Don’t Bite the Messenger by Regan Summers
Released: January 16, 2012
The vampire population may have created an economic boom in Alaska, but their altered energy field fries most technology. They rely on hard-living–and short-lived–couriers to get business done…couriers like Sydney Kildare.
Sydney has survived to the ripe old age of twenty-six by being careful. She’s careful when navigating her tempestuous clients, outrunning hijackers and avoiding anyone who might distract her from her plan of retiring young to a tropical, vampire-free island.
Her attitude–and immunity to vampires’ allure–have made her the target of a faction of vampires trying to reclaim their territory. Her only ally is Malcolm Kelly, a secretive charmer with the uncanny habit of showing up whenever she’s in trouble. Caught in the middle of a vampire turf war, Sydney has to count on Malcolm to help her survive, or the only place she’ll retire is her grave…
Don’t Bite the Messenger is a fun novella with lots of energy and explosions. I wanted to read it because I thought Regan Summers’ concept was great: vampires can’t use technology so they have to rely on human runners to deliver messages, documents, etc. I also loved the idea of a book set in Alaska. It doesn’t happen all that often (though I can think of a couple stories that do use this setting, like Kelley Armstrong’s Frostbitten or Marcus Peligrimas’ Blood Blade) and I love it when an author throws something a little out of the ordinary at his or her readers. It’s especially cool this time because Regan Summers is actually in Alaska in real life,which makes me think her descriptions are probably the most accurate.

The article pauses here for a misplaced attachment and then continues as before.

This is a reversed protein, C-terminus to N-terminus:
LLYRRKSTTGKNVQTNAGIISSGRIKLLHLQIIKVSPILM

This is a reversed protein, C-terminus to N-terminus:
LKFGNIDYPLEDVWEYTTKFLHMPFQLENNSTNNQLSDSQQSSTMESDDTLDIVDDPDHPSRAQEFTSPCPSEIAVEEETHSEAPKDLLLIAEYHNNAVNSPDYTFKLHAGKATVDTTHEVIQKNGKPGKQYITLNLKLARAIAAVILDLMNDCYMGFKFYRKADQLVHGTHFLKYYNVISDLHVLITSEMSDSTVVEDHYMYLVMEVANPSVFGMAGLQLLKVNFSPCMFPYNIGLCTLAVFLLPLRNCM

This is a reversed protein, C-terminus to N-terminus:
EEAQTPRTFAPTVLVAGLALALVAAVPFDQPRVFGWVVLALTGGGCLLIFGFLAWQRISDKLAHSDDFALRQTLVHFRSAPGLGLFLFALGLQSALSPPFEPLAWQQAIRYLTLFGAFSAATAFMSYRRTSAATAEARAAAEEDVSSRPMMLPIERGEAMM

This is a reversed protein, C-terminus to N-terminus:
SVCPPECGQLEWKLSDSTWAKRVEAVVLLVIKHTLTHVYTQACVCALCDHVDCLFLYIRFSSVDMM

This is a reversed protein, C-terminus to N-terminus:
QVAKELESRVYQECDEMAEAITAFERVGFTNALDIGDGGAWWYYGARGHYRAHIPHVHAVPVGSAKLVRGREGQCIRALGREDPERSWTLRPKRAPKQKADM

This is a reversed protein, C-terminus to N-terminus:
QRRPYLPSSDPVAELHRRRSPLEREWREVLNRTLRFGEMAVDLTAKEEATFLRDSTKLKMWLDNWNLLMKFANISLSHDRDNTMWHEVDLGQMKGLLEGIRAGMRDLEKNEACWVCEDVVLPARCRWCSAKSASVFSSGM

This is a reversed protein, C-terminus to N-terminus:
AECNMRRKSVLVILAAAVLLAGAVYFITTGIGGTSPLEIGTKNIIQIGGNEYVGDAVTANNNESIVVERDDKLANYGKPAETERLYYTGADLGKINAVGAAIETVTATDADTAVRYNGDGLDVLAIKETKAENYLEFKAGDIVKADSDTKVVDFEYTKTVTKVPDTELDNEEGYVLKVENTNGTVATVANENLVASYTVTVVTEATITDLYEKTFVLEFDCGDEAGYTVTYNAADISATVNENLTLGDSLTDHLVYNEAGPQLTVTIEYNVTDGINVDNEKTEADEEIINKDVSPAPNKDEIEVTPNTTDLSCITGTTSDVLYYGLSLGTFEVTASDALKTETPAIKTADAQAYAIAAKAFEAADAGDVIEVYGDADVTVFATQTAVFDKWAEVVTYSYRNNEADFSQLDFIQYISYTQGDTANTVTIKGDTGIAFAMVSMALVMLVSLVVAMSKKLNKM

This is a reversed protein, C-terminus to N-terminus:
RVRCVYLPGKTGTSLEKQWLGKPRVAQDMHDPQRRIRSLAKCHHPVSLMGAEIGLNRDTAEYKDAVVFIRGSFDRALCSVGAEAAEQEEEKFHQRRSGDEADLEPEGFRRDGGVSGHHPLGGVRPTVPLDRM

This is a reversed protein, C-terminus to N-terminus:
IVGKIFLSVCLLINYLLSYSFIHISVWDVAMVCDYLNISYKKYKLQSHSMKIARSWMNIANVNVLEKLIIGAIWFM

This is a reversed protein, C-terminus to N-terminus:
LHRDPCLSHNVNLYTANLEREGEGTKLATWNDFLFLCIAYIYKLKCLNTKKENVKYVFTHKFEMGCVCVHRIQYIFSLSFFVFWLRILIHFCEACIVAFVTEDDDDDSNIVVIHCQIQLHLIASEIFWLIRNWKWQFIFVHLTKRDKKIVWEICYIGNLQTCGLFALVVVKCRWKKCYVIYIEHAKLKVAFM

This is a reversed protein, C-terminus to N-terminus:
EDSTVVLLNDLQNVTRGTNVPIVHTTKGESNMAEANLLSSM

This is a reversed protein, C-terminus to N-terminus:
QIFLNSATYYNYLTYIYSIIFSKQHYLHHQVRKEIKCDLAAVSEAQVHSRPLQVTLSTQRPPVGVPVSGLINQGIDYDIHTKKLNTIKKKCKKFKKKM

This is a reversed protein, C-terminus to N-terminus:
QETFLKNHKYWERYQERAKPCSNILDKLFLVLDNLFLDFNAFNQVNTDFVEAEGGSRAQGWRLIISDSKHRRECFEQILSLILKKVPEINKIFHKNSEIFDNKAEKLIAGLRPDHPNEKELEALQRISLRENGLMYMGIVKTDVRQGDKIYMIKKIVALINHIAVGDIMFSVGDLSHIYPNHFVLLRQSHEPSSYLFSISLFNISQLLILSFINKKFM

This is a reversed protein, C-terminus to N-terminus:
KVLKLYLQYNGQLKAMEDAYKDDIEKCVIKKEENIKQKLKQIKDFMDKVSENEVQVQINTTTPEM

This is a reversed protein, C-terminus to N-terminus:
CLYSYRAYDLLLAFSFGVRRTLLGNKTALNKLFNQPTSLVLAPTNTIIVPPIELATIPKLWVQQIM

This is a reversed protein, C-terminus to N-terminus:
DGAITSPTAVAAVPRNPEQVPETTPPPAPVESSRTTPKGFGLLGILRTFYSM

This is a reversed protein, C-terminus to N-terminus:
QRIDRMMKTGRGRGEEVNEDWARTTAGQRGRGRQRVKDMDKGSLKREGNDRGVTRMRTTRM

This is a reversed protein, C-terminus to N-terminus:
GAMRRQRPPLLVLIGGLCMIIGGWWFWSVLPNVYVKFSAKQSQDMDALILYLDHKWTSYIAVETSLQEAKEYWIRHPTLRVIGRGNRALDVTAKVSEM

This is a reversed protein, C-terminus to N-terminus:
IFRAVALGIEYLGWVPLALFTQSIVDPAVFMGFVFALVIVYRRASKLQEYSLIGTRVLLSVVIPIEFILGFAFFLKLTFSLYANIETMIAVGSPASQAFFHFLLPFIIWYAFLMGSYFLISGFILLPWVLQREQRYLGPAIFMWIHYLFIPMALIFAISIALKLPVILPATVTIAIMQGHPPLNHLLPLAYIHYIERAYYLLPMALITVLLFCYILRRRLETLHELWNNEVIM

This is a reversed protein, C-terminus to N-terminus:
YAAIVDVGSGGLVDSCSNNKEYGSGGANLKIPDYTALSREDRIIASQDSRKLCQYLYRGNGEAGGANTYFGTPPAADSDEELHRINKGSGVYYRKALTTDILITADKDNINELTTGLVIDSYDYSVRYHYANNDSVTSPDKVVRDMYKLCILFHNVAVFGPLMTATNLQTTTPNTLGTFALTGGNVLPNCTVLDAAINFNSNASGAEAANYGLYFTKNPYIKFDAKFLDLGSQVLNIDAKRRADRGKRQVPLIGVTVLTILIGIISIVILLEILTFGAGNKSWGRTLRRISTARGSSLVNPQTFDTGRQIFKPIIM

Of course, being a runner isn’t exactly a safe job. Good runners are constantly switching things up, avoiding routine at all cost, so that they wont get caught by humans or vampires who are up to no good. I loved how Sydney, the main character, constantly changed her appearance — and even tried to mask her scent — in addition to her routine and habits. Smart, resourceful protagonists make things a lot more interesting. Smart, resourceful protagonists with a secret? Even better.
I also like how the author introduces Malcolm into the story. He’s an interesting character and I was very curious about him. We don’t get all that much information about him, especially not at first, and I enjoyed watching Sydney try to figure him out.
I’m excited to see what Regan Summers does next.